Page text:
Vishal believes that disputes in any family business are natural. “It’s OK to disagree, and to disagree as strongly and as vocally to get the issues out on the table. However, problems are to be solved within the family. It is important because families are a little like democratic countries; everyone should feel that their views are heard. It’s inevitable that family members will disagree, but a governance plan can help resolve disagreements. The underlying objective is to always make sure that for any dispute, a resolution is sought. The resolution must always be considered from an angle of how it can add value to the business, instead of looking at how it adds value to the individual,” says Vishal.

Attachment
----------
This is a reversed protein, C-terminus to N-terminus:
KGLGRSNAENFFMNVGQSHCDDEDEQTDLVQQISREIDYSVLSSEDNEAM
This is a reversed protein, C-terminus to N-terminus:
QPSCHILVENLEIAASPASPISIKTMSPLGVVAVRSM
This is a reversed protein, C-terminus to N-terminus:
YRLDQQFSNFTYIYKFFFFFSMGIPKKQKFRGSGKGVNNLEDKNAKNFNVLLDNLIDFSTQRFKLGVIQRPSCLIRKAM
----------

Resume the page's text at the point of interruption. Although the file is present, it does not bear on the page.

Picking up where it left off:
As director, partner and a board member of the company, Vishal is currently tasked with overlooking the business vision and mission of the company.